Lloyds Banking Group Plc executives went too far when they fired a manager for using the N-word at an anti-racism training session, London judges ruled, highlighting how banks can overstep when tackling racist language in the workplace.
(Bloomberg) — Lloyds Banking Group Plc executives went too far when they fired a manager for using the N-word at an anti-racism training session, London judges ruled, highlighting how banks can overstep when tackling racist language in the workplace.
Carl Borg-Neal, was fired for using the full racist slur during a discussion about the impact of language at an online race education training course attended by about 100 of the bank’s line managers. Judges at a London employment tribunal ruled that although Lloyds’ executives may have felt that anything other than a dismissal would mean condoning the use of the word, the firing was still unfair.
“If the bank wanted to make a point, it could have given the claimant a warning,” the judges said in their ruling. “The whole purpose was to explore intention vs effect, and for the attendees to learn.”
The UK’s largest employers are increasingly at the front line of a cultural tug-of-war with Lloyds’ rival NatWest Group Plc facing criticism this summer for shutting down the bank account of Brexit campaigner and talk show host Nigel Farage on personal and political grounds.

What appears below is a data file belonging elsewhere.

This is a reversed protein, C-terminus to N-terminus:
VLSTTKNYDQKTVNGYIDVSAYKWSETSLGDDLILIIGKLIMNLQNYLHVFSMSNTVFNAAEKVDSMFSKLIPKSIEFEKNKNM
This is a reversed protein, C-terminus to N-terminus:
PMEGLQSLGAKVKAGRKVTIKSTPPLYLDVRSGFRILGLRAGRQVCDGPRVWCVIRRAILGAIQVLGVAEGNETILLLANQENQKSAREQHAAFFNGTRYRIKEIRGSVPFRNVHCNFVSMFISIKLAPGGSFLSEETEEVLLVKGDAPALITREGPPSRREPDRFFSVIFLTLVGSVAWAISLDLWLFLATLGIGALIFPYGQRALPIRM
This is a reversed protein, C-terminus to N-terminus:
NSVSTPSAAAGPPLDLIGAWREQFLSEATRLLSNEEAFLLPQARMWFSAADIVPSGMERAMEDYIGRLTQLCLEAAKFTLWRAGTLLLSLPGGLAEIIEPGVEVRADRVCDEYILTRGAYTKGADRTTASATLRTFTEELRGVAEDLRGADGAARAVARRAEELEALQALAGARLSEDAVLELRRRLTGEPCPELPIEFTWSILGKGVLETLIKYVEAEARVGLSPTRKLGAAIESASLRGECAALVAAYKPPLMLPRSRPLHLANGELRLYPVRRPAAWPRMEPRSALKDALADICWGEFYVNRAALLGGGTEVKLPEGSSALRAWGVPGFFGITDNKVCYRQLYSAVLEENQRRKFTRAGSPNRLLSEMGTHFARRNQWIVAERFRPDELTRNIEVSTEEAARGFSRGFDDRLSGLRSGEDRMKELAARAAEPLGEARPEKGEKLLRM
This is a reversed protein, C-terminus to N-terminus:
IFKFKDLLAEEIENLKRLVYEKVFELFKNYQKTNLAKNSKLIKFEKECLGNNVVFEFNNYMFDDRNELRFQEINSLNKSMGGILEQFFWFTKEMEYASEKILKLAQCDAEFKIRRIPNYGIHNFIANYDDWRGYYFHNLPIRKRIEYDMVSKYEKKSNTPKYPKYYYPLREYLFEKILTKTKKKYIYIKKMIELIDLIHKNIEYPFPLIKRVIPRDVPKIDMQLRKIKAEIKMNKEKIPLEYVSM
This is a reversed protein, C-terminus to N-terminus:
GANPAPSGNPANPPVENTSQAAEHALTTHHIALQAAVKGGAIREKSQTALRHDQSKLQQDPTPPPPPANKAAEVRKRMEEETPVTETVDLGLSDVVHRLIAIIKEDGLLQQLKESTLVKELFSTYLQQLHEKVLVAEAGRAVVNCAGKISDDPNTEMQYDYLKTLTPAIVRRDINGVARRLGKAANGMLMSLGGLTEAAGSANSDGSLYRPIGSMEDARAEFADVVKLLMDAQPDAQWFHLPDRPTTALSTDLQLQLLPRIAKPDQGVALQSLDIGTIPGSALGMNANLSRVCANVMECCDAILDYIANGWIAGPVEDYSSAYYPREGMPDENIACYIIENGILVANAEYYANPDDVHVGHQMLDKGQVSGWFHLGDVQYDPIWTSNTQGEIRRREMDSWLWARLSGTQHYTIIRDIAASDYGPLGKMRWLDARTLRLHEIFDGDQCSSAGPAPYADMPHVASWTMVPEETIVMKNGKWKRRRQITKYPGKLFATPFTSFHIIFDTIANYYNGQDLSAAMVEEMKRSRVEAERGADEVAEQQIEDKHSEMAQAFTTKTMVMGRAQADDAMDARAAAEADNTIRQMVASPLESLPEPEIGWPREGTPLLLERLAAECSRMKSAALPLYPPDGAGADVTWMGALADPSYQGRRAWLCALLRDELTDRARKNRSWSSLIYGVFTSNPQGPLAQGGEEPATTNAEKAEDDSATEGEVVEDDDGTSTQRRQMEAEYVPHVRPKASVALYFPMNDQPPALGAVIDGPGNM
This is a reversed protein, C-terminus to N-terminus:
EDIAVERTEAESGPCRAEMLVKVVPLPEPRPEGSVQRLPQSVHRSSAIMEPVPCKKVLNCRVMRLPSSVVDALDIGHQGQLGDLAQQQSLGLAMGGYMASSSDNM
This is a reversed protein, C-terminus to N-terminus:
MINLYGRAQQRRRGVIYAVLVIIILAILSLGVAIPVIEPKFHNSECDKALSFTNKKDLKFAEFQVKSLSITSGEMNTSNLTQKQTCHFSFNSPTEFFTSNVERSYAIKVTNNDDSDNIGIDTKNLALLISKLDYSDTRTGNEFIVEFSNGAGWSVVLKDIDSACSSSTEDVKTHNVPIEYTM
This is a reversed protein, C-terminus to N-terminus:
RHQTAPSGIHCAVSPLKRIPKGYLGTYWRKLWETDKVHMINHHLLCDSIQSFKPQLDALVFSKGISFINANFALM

Borg-Neal, a longstanding manager who first joined Lloyds in 1993, apologized immediately and Lloyds’ managers accepted that he acted without malice. But Borg-Neal’s dyslexia can lead to him blurting thoughts out, the tribunal said, which likely meant that he used the full word rather than finding a way to avoid it. The judges ruled that the dismissal involved disability discrimination and will decide the size of a payout in October.
During the hearing, Borg-Neal, who is White, failed to convince the judges that he was discriminated against on account of his race. He’d argued that a Black employee would have been treated differently.
Lloyds said it is considering appealing the ruling. “We have a zero-tolerance policy on any racial discrimination or use of racist language,” the bank said.
The training took place in July 2021 — just over a year after George Floyd was murdered by a White police officer in Minneapolis. When Borg-Neal asked how he should handle a situation where he heard someone use language that might be offensive if not used by someone within that ethnic minority.
“The most common example being use of the N-word in the Black community,” he asked in the class using the full word.
The language distressed the trainer at the session who was said to be filled with “incredulity, rage and sadness” and needed to take time off, according to the ruling.
For Borg-Neal, the impact was “enormous,” judges said in the decision. “He lost a job where he had found he could excel with his dyslexia.”
His lawyer said the case had had a “devastating effect” on his mental health.
“He explained over and again to Lloyds that his use of the N-word in full was not intentional, not intended to cause upset and he offered may apologies,” Emma Hamnett, his lawyer at Doyle Clayton, said.
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